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A time to speak

Thoughts on compassion from a trans masculine person & fellow human being

“Compassion is the wish to see others free from suffering.”
— Dalai Lama

I want to honor the lives destroyed because of hatred. I am watching grief-stricken as we become more divided and are less able to hear each other’s stories. I had the thought of doing this piece to honor a transgender woman who passed last week, only to hear of a second person this week who is now lost to us. And then I kept thinking that there are too many people suffering, too many names to list.

Each time I hear of a suicide, I am reminded of how close I came myself to no longer being here. I lived in isolation and silence, to the point of selective mutism, for years in trying to overcome my shame about living with being incorrectly assigned female at birth. There were months and years of numbing the pain just so I could delay my thoughts of taking my own life. I grew up in a Southern Baptist church where I was taught that who I am is an abomination. It took me many years in mental agony to realize this was wrong, that I am this person for a reason. For me, my transition at 28 was also my moment to start speaking, to start sharing my experience so others would feel safer in sharing theirs, so there is, hopefully, more peace and connection for all people.

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Now Is the time for us to speak up for those who are struggling with being seen as “other,” or at least to take a moment to listen to their stories. Forty-one percent of transgender individuals attempt to take their own lives because of the pain that goes along with that identity living in this world. These numbers only increase as people struggle with other layers of discrimination experienced by people of color, immigrants, survivors of trauma (which is frighteningly common in the trans community), and those who may be practicing faiths such as Islam that are being targeted. Both research and experience in providing therapy, shows so clearly that positive outcomes increase dramatically if a person has even one supportive person in their life who will put in the time and effort to respect and understand their experience. And if we believe in having compassion, which I sincerely hope most of us still do, then every person has the right to do what it takes, especially when it comes to their own body, to find happiness or even just some sense of peace so long as they are not violating the rights of others.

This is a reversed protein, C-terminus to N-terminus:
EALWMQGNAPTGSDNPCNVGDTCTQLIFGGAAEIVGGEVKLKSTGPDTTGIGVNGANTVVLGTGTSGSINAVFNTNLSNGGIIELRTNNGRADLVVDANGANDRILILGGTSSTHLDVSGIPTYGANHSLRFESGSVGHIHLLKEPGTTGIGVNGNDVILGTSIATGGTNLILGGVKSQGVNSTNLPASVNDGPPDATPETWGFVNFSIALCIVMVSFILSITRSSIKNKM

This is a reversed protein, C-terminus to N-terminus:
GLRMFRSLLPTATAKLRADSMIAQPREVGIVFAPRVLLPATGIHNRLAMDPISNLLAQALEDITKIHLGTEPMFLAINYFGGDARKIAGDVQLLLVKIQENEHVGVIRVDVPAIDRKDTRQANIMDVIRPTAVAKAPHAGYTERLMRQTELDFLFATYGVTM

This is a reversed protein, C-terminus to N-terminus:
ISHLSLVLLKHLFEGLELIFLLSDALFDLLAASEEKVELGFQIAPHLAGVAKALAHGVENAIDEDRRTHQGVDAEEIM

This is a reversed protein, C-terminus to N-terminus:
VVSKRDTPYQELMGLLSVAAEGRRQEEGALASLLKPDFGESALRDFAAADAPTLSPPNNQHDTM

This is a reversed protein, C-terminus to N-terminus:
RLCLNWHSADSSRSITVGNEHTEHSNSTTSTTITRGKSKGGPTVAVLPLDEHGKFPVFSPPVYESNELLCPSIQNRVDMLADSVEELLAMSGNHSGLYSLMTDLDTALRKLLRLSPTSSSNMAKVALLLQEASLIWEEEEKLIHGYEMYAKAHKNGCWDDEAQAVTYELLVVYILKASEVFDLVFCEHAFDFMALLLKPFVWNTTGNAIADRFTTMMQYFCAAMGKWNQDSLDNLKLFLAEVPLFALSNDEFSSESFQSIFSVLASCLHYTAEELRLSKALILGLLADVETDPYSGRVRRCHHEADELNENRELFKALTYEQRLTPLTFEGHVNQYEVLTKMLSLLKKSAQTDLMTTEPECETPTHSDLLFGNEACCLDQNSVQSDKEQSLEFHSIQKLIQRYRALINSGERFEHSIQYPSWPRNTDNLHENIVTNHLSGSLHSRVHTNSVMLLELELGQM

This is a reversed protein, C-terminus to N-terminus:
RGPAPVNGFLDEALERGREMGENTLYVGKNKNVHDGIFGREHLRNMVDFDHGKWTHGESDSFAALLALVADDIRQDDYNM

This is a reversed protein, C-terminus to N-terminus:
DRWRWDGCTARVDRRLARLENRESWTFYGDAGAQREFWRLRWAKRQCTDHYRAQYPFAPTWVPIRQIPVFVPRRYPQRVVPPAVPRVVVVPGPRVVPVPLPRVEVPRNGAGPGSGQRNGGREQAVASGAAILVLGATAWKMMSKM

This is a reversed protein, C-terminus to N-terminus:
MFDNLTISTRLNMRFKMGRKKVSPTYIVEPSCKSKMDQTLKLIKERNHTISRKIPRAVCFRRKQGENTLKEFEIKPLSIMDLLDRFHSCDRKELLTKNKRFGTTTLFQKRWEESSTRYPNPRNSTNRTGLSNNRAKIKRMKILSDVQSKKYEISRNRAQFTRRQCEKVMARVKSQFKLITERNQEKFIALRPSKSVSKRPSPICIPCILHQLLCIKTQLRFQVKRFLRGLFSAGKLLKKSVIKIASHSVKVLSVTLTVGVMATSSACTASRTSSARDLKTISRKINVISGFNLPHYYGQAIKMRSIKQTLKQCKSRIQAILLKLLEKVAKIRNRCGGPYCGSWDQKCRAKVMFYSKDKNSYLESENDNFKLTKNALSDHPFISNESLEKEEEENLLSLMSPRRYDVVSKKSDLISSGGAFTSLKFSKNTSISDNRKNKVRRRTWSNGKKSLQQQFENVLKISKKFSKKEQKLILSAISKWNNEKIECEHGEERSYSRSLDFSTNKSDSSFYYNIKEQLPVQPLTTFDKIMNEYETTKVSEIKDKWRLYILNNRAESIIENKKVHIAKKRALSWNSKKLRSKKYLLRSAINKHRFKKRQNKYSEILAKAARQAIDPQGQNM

I am hyper-aware that I live with so much privilege as someone who now passes consistently as a white man. Transgender women, especially transgender women of color, are arguably one of the most pervasively discriminated against groups around the globe. And there are additional barriers for individuals who may not feel comfortable with identifying as male or female, who exist somewhere else on the spectrum of gender where they fight for recognition that they even exist. I don’t identify as 100 percent male myself. I lived 28 years of my life being seen as a woman, socialized as a woman, and that is undoubtably still a large part of my identity. We don’t know all the biological reasons yet why people don’t identify with the gender they were assigned, but there is plenty of evidence showing that this is a biological reality for more people than we even realize.

We all struggle with internalized racism, homophobia, transphobia, ableism and prejudice against every other thing society has told us is less desirable. I believe if we can find a place to acknowledge that and compassionately listen to the experiences of people of all identities, we will find, as I have found in doing therapy with so many in the community, that we are all much more similar than we are different. Our greatest enemy, in my opinion, is the snap judgments we make about others that prevent us from recognizing each other’s humanity. I stand with those who are fighting on the front lines of the movement for transgender rights, with those who march for #BlackLivesMatter and other movements that recognize this need for change, but also with those who are still fighting day-to-day just to survive.

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We are all stronger together. So, I ask humbly for those who don’t support what I’m saying, to consider at least listening to the story of someone with whom you don’t agree. I ask that we all find the strength to resist hate and look at our own blind spots that may be preventing us from coming together. So many lives depend on it.

Trey Greene, MSW, LCSWA, is the executive director for Transcend Charlotte. To learn more about transgender issues or to obtain assistance, visit the organization at transcendcharlotte.org.

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